PEGylation of a glycosaminoglycan-binding, dominant-negative CXCL8 mutant retains bioactivity in vitro and in vivo.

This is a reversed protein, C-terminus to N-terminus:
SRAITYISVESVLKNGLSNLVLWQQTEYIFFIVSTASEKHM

AbstractWe have recently shown that a dominant-negative mutant of CXCL8, dnCXCL8, with increased glycosaminoglycan (GAG) binding affinity and inactivated GPCR signaling function is able to efficiently prevent neutrophil infiltration into murine lungs (Adage et al., 2015). Here we present evidence that chemical PEGylation of dnCXCL8 with 20 kDa and 40 kDa PEG does not significantly interfere with GAG binding affinity, nor does it influence the mutant's disabled chemotaxis function, while it strongly improved bioavailability and serum half-life of the chemokine mutant. In a murine model of lung inflammation, only the 40 kDa PEGylated dnCXCL8 showed a significant reduction of neutrophils in bronchoalveolar lavage (BAL) fluid. In combination with an almost three-fold increase (compared to non-PEGylated dnCXCL8) in plasma half-life after intravenous administration, our results prove that PEGylation of chemokine-derived biologics is an amenable way for the treatment of chronic inflammatory conditions.